In sub-Saharan Africa, 650 million people lack access to electricity. In Sierra Leone in particular, only 5% of the population is on the grid. That means that six and a half million people can’t study, cook, eat or work after the sun goes down except by dim candlelight or expensive kerosene lamps. To charge their mobile phones, most Sierra Leoneans have to go to public charging kiosks.
Three Columbia alumni from the School of International and Public Affairs found a solar solution to this challenge. Their startup, Easy Solar, hopes to introduce solar-powered products into Sierra Leone households, replacing the kerosene lamps that have negative environmental and health impacts.Read more
We often like to talk about how our alumni reach grand heights in their successes and go far in their contributions to society. And not many have gone quite as far as Business School alum Timothy Kopra '13BUS. That is...as far as outer space.
Kopra is a NASA astronaut with not one but two space trips on his resume. He has lived on the International Space Station for a total of 244 days, completing three spacewalks and Instagramming with captions like #citiesfromspace and good night from @ISS. Once he got back to Earth, he visited Columbia to speak with students about engineering, teamwork, and what he looks for in an aspiring astronaut.Read more
But here’s a quick refresher:
StorySpace @ Columbia is a new storytelling project that presents personal and inspiring stories from students across Columbia.
Today, we wrap up the theme of identity with stories about perseverance, confronting challenges, and finding inspiration in unusual places.
Advisory: We want to warn our listeners that some of today’s content deals with sensitive topics.Read more
But here’s a quick refresher:
[email protected] is a new storytelling project that presents personal and inspiring stories from students across Columbia.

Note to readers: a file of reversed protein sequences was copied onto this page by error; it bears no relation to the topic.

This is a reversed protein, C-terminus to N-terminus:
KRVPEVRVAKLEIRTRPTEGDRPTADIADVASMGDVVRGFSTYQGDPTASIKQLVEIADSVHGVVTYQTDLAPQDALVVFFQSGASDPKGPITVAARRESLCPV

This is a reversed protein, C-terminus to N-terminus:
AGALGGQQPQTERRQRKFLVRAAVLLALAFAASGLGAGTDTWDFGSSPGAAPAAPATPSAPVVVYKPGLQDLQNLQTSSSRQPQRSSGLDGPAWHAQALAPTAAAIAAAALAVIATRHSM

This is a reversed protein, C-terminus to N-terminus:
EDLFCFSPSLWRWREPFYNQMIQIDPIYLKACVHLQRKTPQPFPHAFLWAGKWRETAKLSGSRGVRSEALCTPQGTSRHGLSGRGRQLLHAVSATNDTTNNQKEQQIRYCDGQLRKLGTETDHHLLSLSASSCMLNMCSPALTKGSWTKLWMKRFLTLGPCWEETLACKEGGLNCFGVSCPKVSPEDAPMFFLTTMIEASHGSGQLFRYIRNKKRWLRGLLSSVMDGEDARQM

So, today, we continue with our theme of “identity” with three stories about learning. Not the academic kind of learning that we find in the classrooms across campus - this is learning that comes from overcoming our fears and discovering our strengths.Read more
Today, we’re tuning in close by—on campus, in fact.
For this episode, we’re partnering with the Columbia Office of University Life. The Office was created in 2015 and it convenes students, faculty, and administrators to work together on pressing issues within the University and our broader society—from inclusion and belonging to mental health and wellness to sexual respect and gender-based misconduct prevention, and much more.
It also produces University-wide events and opportunities for the Columbia community. For this episode, we’re shining a light on one of those events. It’s called [email protected], and it’s a new storytelling project that presents personal and inspiring stories from students across Columbia.Read more
This episode is a little different. In honor of a marquee event that the Columbia Alumni Association (CAA) has coming up in October, we decided to gather some thoughts from prominent Columbia alumni about leadership. What it means to them, what makes a good leader, and how Columbia has contributed to the ability to lead. These are some of the many questions that alumni will consider when they attend the annual Columbia Alumni Leaders Weekend on October 7-9.